Following its embarrassing decision last week to publish—and later pull—a dramatic, tabloid-esque story about a male media executive soliciting sex from a male prostitute, Gawker seems to be rupturing internally. On Monday the site announced that two of its most senior editorial leaders decided to step down. Tommy Craggs, the executive editor of Gawker Media, and Max Read, the editor-in-chief of the Gawker site, both handed in resignation letters.
In bitter memos to Gawker staff that were posted on the site itself, Craggs and Read announced that they disagreed with the company’s decision to remove the controversial post about the media executive—a decision that was made by the managing partnership and opposed by Gawker’s editorial team. The majority of Gawker Media’s leadership voted Friday to delete the piece, which several other media outlets, as well as commenters on the piece itself, decried as lewd, unprofessional, and unethical. Craggs was one of two members who dissented and apparently the only strictly editorial voice to get a vote on the matter. Excerpted from his memo on Monday:
I want to give you some sense of what happened within Gawker Media on Friday, and what has happened since, as a means of explaining why I have to resign as executive editor…
All I got at the end of the day was a workshopped email from [CEO Nick] Denton, asking me to stay on and help him unfuck the very thing he’d colluded with the partners to fuck up. No one told me the vote was actually happening, by the way. It just … happened, while I was on a plane to California. No one in editorial was informed that Nick had reached what he now calls the point of last resort; no one had explained what other resorts had been tried and had failed in the less than 24 hours between publication and takedown. The final count was 4-2 (with [Gawker president and chief legal counsel Heather Dietrick]’s nay joining mine, despite initial reports otherwise), and the message was immediately broadcast to the company and to its readers that the responsibility Nick had vested in the executive editor is in fact meaningless, that true power over editorial resides in the whims of the four cringing members of the managing partnership’s Fear and Money Caucus.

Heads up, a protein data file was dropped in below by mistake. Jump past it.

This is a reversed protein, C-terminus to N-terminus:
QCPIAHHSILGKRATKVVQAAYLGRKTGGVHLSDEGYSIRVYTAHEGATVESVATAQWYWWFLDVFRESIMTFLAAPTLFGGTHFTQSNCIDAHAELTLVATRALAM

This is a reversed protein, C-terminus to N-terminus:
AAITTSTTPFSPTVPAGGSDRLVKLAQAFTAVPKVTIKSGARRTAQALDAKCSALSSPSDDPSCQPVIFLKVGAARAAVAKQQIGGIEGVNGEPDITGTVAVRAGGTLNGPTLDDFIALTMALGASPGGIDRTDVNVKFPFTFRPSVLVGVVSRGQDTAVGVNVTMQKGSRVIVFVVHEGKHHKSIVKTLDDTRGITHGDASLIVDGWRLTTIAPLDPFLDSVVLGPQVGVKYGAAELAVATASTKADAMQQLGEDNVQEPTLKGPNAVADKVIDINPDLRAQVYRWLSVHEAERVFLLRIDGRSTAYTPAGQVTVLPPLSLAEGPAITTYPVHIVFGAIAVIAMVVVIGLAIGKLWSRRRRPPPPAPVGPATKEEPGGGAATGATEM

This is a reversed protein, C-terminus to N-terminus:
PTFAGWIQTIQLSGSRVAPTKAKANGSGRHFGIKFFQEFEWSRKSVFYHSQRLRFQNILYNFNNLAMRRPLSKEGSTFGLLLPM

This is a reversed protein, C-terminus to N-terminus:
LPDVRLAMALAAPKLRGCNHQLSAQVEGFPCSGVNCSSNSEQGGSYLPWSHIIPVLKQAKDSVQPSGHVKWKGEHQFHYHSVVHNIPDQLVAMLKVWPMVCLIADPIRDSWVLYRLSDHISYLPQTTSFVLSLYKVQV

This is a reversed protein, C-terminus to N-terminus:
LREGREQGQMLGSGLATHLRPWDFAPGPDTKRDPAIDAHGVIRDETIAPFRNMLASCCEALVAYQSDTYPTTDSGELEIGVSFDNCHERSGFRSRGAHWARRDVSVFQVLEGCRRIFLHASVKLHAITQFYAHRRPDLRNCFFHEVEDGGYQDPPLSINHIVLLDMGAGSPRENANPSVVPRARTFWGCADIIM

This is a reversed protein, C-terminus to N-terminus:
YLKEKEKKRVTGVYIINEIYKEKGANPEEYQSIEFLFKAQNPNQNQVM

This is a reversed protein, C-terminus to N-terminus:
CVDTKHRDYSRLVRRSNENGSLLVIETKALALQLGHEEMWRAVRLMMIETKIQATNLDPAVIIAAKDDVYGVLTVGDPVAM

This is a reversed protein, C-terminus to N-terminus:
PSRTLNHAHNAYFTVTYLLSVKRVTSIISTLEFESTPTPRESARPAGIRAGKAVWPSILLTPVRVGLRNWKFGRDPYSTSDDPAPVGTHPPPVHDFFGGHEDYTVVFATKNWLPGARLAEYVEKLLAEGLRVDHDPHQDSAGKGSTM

Will they ever explain themselves to you? I don’t know.
Read’s note—which, in spite of its comparatively milder tone, accused Gawker Media’s managing partnership of turning the company’s claim of being the largest independent media company “into, essentially, a joke”—was similarly curt. He wrote that he hopes the partnership “recognizes the degree to which it has betrayed the trust of editorial,” and that he will look back on his time at Gawker with fondness and pride.
Craggs’ and Read’s memos include reflections on the history of a company that once prided itself on “transparency” and “fearlessness,” as well as text message threads among members of Gawker Media that reveal the internal debate over the removal of the post.